More to the Story
In my blog of February 17, I reviewed various paper coatings. Did you think that was the end of the story? Oh no, my friend. Coating is only the beginning we haven’t even touched paper finishes, nor have we discussed color, brightness, and construction.
Pretty + Pretty = Disaster
What does it matter? I’ll tell you why it matters because selecting the right paper can make or break a job. For example a few years ago a new paper was introduced with a fascinating pattern called, I believe, snowflake. It was a dazzling white and the designers fell in love with it. I couldn’t blame them, it was as pretty as a new sports car. Used correctly this paper would have made any project look terrific, but we all found out the hard way that pretty paper doesn’t guarantee a pretty result.
Albino Alligator Shoes
The graphic designer’s customer was a company importing a line of spa and skin care products. The models they used in their advertising were young with flawless skin, and extraordinary features–the perfect examples of feminine beauty. The cover photo for the brochure was one of these incredible models relaxing in a tub of deep-aqua colored water. The blue was made by the product they were selling, and it had the added advantage of masking, shall we say, the more sensitive spots? The problem? Hooboy! The paper finish had definite highs and lows. Ink tended to puddle in the lows. The effect was that the model’s skin looked like a pair of albino alligator shoes. Needless to say, it wasn’t the look they were going for (see picture above).
Beautiful expensive paper, incredible photography, and state of the art printing equipment couldn’t save it, couldn’t put Humpty-Dumpty together again. Alligator skin was 180 degrees off the mark, and because it was a brand new paper it was a crap shoot. We didn’t know what would happen on press. We found out. The bottom line, all of the expensive paper was dumped and the job was printed on a nice but less costly coated sheet. You can see the difference in the photos of the printed pieces.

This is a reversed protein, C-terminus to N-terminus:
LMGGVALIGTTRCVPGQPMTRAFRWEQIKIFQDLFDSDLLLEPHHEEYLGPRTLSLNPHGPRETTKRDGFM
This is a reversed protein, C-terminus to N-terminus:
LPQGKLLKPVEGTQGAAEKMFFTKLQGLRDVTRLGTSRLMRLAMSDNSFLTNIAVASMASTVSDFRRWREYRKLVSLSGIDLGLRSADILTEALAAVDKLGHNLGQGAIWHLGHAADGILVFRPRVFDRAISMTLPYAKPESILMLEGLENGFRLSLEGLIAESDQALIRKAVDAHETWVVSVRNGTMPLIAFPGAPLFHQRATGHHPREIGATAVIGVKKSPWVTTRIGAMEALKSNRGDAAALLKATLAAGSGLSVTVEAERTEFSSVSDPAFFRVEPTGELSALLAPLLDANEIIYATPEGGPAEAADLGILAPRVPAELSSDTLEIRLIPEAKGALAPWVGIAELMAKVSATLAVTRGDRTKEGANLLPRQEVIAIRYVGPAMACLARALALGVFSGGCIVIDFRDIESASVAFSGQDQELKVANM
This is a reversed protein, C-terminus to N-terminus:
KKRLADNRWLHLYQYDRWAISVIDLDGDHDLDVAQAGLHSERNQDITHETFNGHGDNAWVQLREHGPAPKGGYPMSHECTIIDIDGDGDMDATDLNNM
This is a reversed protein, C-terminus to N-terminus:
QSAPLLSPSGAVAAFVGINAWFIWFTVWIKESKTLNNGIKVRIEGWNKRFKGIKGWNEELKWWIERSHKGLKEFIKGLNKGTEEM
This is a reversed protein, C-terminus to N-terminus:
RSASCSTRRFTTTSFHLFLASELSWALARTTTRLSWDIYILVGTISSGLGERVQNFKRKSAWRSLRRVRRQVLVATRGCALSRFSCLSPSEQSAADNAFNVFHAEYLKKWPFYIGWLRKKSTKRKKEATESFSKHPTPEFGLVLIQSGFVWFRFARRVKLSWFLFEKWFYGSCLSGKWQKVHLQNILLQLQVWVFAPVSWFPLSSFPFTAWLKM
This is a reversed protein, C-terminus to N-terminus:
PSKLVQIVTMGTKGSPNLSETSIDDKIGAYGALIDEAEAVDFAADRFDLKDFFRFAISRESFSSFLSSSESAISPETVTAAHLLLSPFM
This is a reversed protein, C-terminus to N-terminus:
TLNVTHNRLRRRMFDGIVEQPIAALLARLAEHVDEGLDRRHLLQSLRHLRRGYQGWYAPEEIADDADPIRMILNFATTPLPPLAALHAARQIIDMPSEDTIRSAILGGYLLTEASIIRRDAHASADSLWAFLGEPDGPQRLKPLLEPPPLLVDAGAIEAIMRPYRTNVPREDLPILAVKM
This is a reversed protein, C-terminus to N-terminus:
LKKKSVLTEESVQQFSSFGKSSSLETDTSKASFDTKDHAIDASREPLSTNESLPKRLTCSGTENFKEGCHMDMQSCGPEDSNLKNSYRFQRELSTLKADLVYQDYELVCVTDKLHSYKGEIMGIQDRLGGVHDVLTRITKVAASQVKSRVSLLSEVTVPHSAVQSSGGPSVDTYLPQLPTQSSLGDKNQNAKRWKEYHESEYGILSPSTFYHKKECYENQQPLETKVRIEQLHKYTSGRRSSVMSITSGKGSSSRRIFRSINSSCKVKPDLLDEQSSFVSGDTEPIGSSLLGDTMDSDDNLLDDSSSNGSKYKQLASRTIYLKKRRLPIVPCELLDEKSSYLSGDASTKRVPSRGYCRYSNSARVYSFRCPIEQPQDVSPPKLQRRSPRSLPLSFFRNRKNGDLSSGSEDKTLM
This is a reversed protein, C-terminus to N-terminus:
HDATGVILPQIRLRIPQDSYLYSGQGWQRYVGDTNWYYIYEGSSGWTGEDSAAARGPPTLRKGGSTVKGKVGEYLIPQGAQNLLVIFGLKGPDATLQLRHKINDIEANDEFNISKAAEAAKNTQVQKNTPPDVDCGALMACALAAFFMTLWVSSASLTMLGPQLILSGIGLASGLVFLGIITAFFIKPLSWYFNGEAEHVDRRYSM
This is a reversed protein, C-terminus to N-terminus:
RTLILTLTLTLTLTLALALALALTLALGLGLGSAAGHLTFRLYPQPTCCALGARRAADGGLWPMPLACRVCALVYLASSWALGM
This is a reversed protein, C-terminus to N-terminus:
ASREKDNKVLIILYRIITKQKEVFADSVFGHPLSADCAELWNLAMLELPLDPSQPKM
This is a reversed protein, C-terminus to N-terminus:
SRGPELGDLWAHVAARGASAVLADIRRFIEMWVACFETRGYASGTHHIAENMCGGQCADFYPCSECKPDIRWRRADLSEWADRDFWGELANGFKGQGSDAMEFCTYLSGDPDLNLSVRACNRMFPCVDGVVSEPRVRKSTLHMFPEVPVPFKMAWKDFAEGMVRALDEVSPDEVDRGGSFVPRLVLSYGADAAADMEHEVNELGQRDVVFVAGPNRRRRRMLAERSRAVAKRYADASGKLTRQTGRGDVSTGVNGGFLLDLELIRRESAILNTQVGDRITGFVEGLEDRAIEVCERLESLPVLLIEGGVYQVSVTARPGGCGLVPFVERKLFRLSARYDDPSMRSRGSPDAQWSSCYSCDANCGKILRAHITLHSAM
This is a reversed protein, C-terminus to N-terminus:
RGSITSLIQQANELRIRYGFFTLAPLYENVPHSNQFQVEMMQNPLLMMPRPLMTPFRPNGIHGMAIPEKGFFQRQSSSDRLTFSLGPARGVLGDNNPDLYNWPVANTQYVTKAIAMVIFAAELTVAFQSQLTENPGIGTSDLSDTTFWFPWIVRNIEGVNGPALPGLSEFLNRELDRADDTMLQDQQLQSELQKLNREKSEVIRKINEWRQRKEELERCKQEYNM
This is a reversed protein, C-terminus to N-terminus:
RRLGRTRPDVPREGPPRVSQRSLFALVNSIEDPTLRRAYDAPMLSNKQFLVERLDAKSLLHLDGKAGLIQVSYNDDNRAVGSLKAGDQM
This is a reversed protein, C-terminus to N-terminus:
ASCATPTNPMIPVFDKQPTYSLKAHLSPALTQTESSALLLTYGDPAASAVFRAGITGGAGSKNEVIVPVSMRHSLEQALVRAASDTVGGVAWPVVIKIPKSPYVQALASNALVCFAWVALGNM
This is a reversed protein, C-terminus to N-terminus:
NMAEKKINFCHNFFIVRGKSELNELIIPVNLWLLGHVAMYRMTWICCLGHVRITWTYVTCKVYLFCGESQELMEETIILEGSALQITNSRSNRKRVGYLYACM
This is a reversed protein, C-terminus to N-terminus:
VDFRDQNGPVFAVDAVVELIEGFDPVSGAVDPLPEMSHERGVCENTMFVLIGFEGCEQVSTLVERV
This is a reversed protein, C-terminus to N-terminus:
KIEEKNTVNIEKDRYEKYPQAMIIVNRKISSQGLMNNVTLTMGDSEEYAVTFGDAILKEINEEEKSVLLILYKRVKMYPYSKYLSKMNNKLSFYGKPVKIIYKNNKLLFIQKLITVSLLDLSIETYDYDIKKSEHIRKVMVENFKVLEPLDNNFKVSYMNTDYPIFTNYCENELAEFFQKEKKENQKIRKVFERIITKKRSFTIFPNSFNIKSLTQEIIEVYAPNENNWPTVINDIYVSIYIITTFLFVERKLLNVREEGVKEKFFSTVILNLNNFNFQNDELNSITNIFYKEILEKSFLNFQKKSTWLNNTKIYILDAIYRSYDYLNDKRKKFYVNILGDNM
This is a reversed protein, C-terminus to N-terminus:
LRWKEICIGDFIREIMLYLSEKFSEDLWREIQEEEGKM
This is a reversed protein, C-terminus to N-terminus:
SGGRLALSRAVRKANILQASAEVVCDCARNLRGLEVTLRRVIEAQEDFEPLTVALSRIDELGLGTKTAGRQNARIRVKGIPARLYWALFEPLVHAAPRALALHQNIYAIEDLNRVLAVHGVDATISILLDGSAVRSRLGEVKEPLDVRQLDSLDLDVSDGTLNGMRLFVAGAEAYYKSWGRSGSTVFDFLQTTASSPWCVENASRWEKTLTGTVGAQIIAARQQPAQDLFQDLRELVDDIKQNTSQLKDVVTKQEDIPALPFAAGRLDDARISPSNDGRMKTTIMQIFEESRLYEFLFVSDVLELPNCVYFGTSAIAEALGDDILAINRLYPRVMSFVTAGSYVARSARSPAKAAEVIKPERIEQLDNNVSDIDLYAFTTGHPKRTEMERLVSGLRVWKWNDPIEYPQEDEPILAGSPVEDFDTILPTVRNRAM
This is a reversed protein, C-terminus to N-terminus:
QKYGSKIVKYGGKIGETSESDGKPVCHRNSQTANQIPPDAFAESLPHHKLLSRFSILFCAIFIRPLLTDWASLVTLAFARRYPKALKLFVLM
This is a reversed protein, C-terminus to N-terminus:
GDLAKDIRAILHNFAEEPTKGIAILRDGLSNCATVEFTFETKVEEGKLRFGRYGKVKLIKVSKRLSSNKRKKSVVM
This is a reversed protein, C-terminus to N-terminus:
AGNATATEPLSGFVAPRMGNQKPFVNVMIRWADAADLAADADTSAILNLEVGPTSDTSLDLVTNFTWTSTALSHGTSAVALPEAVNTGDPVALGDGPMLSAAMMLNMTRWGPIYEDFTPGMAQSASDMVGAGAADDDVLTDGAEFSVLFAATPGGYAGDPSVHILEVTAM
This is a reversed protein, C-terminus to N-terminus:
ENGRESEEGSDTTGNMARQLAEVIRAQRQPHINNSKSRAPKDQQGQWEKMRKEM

The world of paper choices is endless. Every year, it seems, the mills work overtime to come up with the next new wonder. They even tweak their old standbys by adding new colors, obsoleting others, or modifying the surfaces to fit special needs.
I looked up the web site of International Paper, because they supply most of the printers in this area, and to make sure I got everything covered. You too can look them up on their website: http://www.internationalpaper.com
International’s descriptions proved adequate for people in the biz, but sometimes a little vague for the uninitiated. For example, their definition for laid paper is paper with a laid finish. That works for me because I know what a laid finish is, but does it help the rest of you? I didn’t think so.
In a future blog I’ll list the various finishes and add my own descriptions to make them more understandable. In the meantime you can check in with International if you have questions, call your local paper merchant, or get in touch with me www.billrueschprintbrokers.com